As I watch Congress seek to confer federal rights to enemy combatants (read: terrorists) and micromanage the president’s ability to wage the war on terrorism, I was struck by the fact that many lawmakers have apparently forgotten to read a simple document that governs the laws they seek to enact. That simple document is known as the Constitution of the United States — a document Sen. Jim Webb (D-Va.) has apparently failed to consult as he crafted an amendment due on the Senate floor any day now.

In short, Webb proposes that troops deployed in Iraq should be given an equal number of days off as they have been sent into harms way. On the surface, this sounds like a great idea, but that pesky Constitution gets into the way. For one, the Constitution provides that the commander in chief of the Armed Forces is the president of the United States. Don’t believe me, please consult Article II, Section 2. Or, Congress has no business micromanaging the activities of war when the Constitution specifically delineates such responsibility to the president and that this is the first and strongest power delineated to the president in the Constitution.

For his part, Webb asserts that Article I, Section 8 of the Constitution empowers Congress to “make rules for the government and regulation of the land and Naval forces.” I stand corrected — it looks as if the senator has, in fact, consulted the document. True enough, senator. However, Justice Joseph Story, appointed to the Supreme Court by President James Madison in 1811, wrote a fascinating document called Commentaries on the Constitution that I wish Webb had consulted before throwing Article I, Section 8 out there as if that had firmly settled the legality of his amendment.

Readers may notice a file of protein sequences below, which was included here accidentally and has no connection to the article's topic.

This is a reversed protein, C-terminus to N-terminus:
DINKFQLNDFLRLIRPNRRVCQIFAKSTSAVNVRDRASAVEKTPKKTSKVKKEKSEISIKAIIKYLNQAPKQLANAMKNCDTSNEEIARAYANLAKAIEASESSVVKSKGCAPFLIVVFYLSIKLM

Reviewing Justice Story’s work, the Heritage Foundation’s guide to the Constitution clearly states that “the central purpose of the clause is the establishment of a system of military law and justice outside of the ordinary jurisdiction of the civil courts.” Or, Congress has properly acted to utilize their authority under this clause of the Constitution when they created the Uniform Code of Military Justice, for example.

The framers of the Constitution did not intend, despite all of the static on the Hill to the contrary, to allow members to exercise powers that were not clearly delineated to them in the document. Or, as Armed Services Committee Ranking Member John McCain said in regards to Webb’s amendment: “Where in the Constitution of the United States does it say that the Congress decides how long people will spend on tours of duty and how long they will spend back in the United States?”

So the Webb debate is now on, and cooler heads are not likely to prevail. Democrats in the Senate, long looking for an opportunity to micromanage the president and exercise powers not granted to them in the Constitution to “bring the troops home” have now settled on working to adopt an amendment that would not stand in a court of law but will prevail in the court of public opinion with the justices of presiding.

The next time an arm-chair commander in chief decides to micromanage the president of the United States from the safety of the chambers of the United States, I only wish that such a legislator would consult the Constitution he or she has taken an oath to protect and defend.